Physicists at the University of California have taken a major step towards developing a "spin computer" by successfully tunneling "spin injection" into graphene.
Two Russian scientists have won the Nobel Prize for Physics for their work developing graphene.
Cellphones can recharge in a matter of minutes with a new battery technology developed by the Department of Energy and Vorbeck Materials.
Scientists at the University of South Florida (USF) have created an anomaly that could allow graphene to eventually replace silicon as the primary material in electronic devices.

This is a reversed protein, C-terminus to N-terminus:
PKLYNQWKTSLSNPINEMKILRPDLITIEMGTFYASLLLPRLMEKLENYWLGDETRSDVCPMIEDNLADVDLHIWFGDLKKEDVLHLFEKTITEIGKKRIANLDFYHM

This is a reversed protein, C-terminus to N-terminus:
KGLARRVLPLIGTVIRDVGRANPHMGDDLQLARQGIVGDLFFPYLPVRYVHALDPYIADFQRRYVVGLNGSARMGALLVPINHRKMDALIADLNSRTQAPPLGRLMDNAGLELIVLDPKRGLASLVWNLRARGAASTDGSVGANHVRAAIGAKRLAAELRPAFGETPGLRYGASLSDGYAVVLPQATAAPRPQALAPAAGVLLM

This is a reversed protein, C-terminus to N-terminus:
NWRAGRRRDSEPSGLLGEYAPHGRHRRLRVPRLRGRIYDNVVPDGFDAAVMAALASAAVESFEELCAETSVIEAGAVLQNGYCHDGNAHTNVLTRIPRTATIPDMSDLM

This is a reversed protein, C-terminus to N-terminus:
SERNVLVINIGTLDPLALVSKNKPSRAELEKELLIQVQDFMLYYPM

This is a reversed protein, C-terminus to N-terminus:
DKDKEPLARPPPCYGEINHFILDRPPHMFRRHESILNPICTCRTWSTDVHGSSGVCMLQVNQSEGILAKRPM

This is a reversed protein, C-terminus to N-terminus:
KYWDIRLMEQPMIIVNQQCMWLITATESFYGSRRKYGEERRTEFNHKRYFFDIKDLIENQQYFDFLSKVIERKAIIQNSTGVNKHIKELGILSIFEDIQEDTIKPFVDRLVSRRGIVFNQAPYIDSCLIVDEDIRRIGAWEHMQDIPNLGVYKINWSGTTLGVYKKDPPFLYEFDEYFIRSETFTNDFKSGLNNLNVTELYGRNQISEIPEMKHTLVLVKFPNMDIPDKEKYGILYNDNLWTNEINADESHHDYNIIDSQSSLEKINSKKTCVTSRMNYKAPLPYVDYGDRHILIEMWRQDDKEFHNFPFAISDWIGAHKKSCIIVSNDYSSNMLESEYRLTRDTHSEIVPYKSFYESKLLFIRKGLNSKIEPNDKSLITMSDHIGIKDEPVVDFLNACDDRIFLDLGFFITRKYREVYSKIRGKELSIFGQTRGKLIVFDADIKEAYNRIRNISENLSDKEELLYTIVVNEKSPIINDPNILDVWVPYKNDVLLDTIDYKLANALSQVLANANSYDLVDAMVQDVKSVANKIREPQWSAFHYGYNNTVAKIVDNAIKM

It's not much use developing clever new materials in the lab unless they can be mass-produced. And while graphene has been exciting scientists and chip developers for a while, it's always been tricky to make.
IBM has developed the world's fastest graphene transistor, which outperforms traditional silicon.